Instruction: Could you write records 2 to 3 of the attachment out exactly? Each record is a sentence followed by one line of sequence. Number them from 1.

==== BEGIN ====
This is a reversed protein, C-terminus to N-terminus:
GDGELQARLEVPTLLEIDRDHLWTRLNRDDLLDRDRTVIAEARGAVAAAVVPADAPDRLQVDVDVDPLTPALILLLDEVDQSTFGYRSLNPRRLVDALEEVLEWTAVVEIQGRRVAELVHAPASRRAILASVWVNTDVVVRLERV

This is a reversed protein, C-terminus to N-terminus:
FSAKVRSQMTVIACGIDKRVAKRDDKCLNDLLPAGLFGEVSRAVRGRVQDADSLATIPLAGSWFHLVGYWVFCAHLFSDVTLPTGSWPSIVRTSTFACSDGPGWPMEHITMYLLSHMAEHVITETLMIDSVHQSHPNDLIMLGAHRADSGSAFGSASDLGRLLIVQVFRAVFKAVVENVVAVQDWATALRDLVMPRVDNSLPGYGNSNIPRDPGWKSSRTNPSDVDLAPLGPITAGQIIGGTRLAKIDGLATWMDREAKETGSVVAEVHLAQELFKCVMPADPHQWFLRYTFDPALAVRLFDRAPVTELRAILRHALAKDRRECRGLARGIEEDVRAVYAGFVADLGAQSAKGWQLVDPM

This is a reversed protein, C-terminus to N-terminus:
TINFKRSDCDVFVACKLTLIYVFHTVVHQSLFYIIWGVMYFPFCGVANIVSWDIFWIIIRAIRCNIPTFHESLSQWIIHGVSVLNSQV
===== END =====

This is a reversed protein, C-terminus to N-terminus:
FSAKVRSQMTVIACGIDKRVAKRDDKCLNDLLPAGLFGEVSRAVRGRVQDADSLATIPLAGSWFHLVGYWVFCAHLFSDVTLPTGSWPSIVRTSTFACSDGPGWPMEHITMYLLSHMAEHVITETLMIDSVHQSHPNDLIMLGAHRADSGSAFGSASDLGRLLIVQVFRAVFKAVVENVVAVQDWATALRDLVMPRVDNSLPGYGNSNIPRDPGWKSSRTNPSDVDLAPLGPITAGQIIGGTRLAKIDGLATWMDREAKETGSVVAEVHLAQELFKCVMPADPHQWFLRYTFDPALAVRLFDRAPVTELRAILRHALAKDRRECRGLARGIEEDVRAVYAGFVADLGAQSAKGWQLVDPM

This is a reversed protein, C-terminus to N-terminus:
TINFKRSDCDVFVACKLTLIYVFHTVVHQSLFYIIWGVMYFPFCGVANIVSWDIFWIIIRAIRCNIPTFHESLSQWIIHGVSVLNSQV